Photography with a conscience

We often hear people talk about responsible photography but there is more to it than what you do when you’re travelling or out shooting. It starts with your camera gear and considering buying in the secondhand market is an easy way you can make a difference.

Buy it now! Shiny new super-whizzy high spec camera with 293 different function settings… most of which you’ll never use! You want a new camera, don’t you? You need a new camera… or do you? In this two-part feature, we take a look at buying secondhand and how it can make a difference in both your pocket and to the planet

Buy a new camera or consider secondhand

The lure of buying a new camera is ever-present but it’s a big commitment because it locks you into future spending. Lenses and accessories to expand your system can soon mount up and the costs skyrocket from that initial outlay, which wasn’t cheap but sounded good. So what is the alternative? How do you know which camera to buy and know the right one for you before you jump in?

Which camera suits you best?

The simple fact is that most cameras which have come to market in the last 5 or 6 years are highly competent performers. Unless you’re doing big shots for advertising hoardings or working at the extremes of light, most will produce good images. Arguably the bigger investment should be in the lenses and lens quality rather than the camera body. Two determining factors are what are you shooting and what do you want to do with your images. Are you intending to sell them, either commercially or even as prints? Or are you taking them for your own pleasure, to share with friends or just to put online?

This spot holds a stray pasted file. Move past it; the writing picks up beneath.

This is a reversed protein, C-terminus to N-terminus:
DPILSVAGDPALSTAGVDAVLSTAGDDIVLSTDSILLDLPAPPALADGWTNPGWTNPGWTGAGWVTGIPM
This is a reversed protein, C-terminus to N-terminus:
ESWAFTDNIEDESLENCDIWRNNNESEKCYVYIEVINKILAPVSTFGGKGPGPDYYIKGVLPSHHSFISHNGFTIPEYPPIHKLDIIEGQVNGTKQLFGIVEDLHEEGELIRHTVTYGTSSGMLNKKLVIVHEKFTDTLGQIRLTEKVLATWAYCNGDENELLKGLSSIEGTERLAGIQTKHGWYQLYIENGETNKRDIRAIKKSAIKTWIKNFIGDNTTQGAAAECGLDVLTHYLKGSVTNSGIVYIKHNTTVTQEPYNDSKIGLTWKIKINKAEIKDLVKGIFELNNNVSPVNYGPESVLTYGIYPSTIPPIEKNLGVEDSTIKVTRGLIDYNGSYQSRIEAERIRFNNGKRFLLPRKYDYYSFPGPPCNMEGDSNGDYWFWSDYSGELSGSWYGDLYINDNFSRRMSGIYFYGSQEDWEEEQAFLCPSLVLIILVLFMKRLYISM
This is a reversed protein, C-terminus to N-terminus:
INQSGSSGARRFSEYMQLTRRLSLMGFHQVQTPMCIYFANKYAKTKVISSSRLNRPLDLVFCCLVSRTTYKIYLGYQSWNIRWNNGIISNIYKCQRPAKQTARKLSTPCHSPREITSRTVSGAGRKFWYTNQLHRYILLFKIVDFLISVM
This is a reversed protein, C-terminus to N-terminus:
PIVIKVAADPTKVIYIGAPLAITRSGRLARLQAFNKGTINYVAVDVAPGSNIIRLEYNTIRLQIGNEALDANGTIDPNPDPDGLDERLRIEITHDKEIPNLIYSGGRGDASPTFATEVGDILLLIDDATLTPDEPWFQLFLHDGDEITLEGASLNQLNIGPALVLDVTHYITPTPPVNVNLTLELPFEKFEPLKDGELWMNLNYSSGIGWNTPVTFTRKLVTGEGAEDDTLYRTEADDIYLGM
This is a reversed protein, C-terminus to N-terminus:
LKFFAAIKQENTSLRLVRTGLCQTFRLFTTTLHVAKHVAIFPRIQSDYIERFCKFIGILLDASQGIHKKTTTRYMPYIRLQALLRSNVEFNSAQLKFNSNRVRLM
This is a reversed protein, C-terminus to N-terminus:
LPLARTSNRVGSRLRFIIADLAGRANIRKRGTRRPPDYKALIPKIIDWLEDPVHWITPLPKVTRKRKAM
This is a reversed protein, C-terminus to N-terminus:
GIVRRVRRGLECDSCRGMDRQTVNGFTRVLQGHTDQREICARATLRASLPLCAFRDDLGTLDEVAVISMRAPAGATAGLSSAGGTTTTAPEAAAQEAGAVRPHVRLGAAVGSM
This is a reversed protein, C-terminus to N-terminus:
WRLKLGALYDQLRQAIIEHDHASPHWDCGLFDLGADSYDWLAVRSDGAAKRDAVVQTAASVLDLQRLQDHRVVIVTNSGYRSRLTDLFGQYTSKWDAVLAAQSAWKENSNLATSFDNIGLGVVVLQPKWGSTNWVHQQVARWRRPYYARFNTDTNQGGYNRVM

Choosing the right camera for you

This is something which we don’t think about enough before choosing which camera. If you were choosing a car, you’d think: is it big enough; can I fit enough people in it; is the leg or luggage room spacious enough; what’s the fuel economy and so on? As a result, you wouldn’t buy a Ferrari if you only every drove to the local shops with a family of five! So why buy a pro DSLR or even medium format cameraif you don’t aspire to do more than shoot for your Instagram account or family album or blog? Spend the difference on travelling somewhere to take pictures instead.

The evolution of photography – there are some really interesting options buying secondhand

It’s a good idea to get a feel for a camera before you buy it. This is a crucial part of your photography; being comfortable with a camera and how it works. Over the years we’ve moved more and more towards digital displays rather than dial and button. Which option makes the camera feel more comfortable and best suits the way you work? And are the controls in the right places for your fingers? Does the camera feel right when you pick it up? Is it balanced and a good weight for you? Lots of questions, but the one really important one is can you use it quickly and easily without taking it away from your eye? To truly know the answer to these questions you have to try it.